We don't have many geographical advantages.
I find this attitude, which is extremely common among Albertans, to be both confusing and depressing. We are the 4th largest metro area in the fastest growing G7 country. That alone makes Calgary an extremely well positioned city for developing a robust, diversified economy similar to Minneapolis, Columbus, Denver, etc. Vancouver, Toronto, and Montreal are not going to absorb all of Canada's economic growth (they can't). There will be plenty of spillover in Calgary and there will be plenty of opportunities for homegrown economic activity. Can't people in this city see that the oil and gas sector, although it has allowed us to supersede other mid-sized Canadian cities, has also stunted the growth of other sectors (both public and private).
 

Social Justice

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I find this attitude, which is extremely common among Albertans, to be both confusing and depressing. We are the 4th largest metro area in the fastest growing G7 country. That alone makes Calgary an extremely well positioned city for developing a robust, diversified economy similar to Minneapolis, Columbus, Denver, etc. Vancouver, Toronto, and Montreal are not going to absorb all of Canada's economic growth (they can't). There will be plenty of spillover in Calgary and there will be plenty of opportunities for homegrown economic activity. Can't people in this city see that the oil and gas sector, although it has allowed us to supersede other mid-sized Canadian cities, has also stunted the growth of other sectors (both public and private).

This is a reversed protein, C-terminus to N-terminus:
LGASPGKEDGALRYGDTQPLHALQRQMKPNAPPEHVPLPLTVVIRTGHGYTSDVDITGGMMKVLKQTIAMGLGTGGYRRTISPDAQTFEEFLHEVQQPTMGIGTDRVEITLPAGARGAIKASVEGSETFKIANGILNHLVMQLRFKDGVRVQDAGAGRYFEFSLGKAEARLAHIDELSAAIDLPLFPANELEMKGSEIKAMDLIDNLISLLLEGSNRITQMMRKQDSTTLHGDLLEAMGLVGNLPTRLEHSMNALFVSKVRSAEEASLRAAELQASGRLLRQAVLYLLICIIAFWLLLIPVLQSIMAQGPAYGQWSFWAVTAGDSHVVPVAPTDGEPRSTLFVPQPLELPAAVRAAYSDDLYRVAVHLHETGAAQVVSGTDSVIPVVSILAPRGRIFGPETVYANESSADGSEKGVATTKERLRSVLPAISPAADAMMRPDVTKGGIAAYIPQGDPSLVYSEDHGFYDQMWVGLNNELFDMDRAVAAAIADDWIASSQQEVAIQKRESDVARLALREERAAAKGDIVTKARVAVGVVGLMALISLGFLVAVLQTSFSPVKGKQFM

I hope you're correct, and it's always good to hear a bit of optimism these days. Can you elaborate on what a robust and diversified economy would look like in a Calgary context? What type of companies and industries could be brought here? What type of companies and industries could be grown here? How would we go about achieving that?

I hear a lot of vague platitudes such as "Green Energy" and "A robust and diversified economy". They're easy to say and they sound lovely, but I like to see a pragmatic approach on how to move forward with less reliance on Oil and Gas. While Denver, Columbus and Minneapolis could serve as a good template, the metro area of each of these cities are around 4 million people. Also, the nature of American economy differs from the Canadian one.
 

JonnyCanuck